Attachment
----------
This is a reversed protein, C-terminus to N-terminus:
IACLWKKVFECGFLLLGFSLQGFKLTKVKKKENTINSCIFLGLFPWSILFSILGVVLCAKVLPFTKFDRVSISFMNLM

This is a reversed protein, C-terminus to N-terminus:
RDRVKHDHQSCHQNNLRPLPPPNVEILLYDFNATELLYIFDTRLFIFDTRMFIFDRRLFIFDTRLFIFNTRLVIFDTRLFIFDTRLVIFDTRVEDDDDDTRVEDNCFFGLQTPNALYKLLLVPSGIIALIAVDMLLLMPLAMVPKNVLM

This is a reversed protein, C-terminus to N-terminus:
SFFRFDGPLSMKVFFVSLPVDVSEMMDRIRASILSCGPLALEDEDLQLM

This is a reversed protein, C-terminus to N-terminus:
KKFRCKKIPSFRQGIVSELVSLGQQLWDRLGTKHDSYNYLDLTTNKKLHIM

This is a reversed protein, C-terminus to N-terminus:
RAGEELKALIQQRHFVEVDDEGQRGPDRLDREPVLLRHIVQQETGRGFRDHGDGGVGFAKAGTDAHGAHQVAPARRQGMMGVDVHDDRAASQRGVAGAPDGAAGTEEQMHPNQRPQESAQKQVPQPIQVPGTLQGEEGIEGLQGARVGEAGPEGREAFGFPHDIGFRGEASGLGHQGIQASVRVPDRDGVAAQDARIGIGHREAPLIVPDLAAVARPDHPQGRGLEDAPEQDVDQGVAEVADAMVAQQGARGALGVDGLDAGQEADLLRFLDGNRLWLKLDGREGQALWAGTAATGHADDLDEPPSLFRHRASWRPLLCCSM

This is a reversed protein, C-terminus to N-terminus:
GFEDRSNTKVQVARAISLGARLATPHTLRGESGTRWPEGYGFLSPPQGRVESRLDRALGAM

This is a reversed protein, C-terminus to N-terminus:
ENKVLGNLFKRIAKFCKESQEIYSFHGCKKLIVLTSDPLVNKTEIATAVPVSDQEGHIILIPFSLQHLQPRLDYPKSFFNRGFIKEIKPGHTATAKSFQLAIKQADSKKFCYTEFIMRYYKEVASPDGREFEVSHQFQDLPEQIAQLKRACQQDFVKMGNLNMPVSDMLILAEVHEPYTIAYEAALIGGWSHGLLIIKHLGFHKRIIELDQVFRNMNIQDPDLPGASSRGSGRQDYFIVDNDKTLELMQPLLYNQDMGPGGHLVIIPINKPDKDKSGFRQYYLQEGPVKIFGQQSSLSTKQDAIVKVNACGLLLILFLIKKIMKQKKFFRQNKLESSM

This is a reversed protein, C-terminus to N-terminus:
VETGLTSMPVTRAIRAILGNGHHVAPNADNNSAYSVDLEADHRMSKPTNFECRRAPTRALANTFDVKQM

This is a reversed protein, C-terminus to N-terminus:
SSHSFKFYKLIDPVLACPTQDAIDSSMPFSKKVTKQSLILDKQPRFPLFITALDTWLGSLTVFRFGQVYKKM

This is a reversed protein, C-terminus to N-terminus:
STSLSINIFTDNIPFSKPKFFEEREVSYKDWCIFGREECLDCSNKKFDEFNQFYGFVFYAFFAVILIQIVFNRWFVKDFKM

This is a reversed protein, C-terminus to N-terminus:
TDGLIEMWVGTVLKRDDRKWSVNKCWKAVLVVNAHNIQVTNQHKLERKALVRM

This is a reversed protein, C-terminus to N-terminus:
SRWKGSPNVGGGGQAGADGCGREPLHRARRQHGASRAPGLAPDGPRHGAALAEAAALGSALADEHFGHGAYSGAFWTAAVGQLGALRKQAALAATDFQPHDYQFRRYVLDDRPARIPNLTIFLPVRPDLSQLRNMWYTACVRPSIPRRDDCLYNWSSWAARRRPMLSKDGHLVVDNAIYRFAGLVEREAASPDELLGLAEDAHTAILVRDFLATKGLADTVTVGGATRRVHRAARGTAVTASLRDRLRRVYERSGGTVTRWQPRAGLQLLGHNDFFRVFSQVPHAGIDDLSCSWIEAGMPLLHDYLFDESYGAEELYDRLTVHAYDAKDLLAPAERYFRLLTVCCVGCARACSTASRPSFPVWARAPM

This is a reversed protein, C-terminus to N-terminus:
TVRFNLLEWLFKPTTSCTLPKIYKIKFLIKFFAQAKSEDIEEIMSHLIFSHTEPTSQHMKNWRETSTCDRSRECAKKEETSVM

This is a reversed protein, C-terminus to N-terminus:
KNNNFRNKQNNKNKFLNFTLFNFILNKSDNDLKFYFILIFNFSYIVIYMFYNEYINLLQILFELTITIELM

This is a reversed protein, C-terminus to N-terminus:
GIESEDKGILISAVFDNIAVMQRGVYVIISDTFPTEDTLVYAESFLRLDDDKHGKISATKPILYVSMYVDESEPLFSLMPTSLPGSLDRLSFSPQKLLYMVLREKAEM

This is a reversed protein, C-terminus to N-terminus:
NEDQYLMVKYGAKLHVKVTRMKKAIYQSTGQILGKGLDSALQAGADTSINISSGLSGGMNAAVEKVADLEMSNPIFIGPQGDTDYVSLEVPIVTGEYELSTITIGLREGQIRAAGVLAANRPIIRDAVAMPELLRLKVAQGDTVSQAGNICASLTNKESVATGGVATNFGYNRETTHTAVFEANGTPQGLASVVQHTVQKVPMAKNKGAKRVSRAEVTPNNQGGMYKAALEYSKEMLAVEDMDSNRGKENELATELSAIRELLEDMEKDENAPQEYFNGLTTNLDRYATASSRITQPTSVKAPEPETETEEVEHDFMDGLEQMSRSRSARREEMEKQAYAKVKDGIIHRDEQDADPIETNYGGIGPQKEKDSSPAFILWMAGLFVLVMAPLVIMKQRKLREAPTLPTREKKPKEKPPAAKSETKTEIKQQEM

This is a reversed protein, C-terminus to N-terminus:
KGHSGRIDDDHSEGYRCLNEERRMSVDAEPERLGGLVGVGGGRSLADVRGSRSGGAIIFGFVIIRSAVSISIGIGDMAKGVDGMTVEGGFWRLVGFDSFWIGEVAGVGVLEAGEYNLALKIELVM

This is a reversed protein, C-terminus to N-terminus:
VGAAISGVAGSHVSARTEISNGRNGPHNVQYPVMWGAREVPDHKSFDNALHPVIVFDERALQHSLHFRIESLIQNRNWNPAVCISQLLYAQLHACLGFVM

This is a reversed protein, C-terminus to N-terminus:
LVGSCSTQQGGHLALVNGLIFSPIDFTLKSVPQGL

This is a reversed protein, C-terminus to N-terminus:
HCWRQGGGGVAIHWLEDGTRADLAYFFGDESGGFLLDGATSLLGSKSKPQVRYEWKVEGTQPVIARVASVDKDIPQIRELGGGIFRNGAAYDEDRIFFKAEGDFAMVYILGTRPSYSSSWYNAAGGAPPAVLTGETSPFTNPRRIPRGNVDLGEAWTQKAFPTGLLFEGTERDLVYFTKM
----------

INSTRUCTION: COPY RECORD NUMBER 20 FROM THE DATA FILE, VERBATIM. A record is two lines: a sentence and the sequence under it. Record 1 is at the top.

This is a reversed protein, C-terminus to N-terminus:
HCWRQGGGGVAIHWLEDGTRADLAYFFGDESGGFLLDGATSLLGSKSKPQVRYEWKVEGTQPVIARVASVDKDIPQIRELGGGIFRNGAAYDEDRIFFKAEGDFAMVYILGTRPSYSSSWYNAAGGAPPAVLTGETSPFTNPRRIPRGNVDLGEAWTQKAFPTGLLFEGTERDLVYFTKM